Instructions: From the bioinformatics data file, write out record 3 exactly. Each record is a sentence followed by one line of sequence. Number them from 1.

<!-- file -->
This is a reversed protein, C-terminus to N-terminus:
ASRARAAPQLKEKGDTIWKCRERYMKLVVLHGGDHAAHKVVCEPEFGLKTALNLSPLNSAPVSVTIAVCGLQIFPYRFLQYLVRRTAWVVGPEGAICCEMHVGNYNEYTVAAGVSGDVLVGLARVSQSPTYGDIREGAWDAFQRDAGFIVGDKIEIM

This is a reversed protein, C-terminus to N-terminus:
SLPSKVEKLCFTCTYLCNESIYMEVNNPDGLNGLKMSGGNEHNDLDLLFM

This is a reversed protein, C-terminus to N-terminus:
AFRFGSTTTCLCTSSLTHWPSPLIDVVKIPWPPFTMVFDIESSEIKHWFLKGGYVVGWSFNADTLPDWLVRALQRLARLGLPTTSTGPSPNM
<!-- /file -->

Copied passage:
This is a reversed protein, C-terminus to N-terminus:
AFRFGSTTTCLCTSSLTHWPSPLIDVVKIPWPPFTMVFDIESSEIKHWFLKGGYVVGWSFNADTLPDWLVRALQRLARLGLPTTSTGPSPNM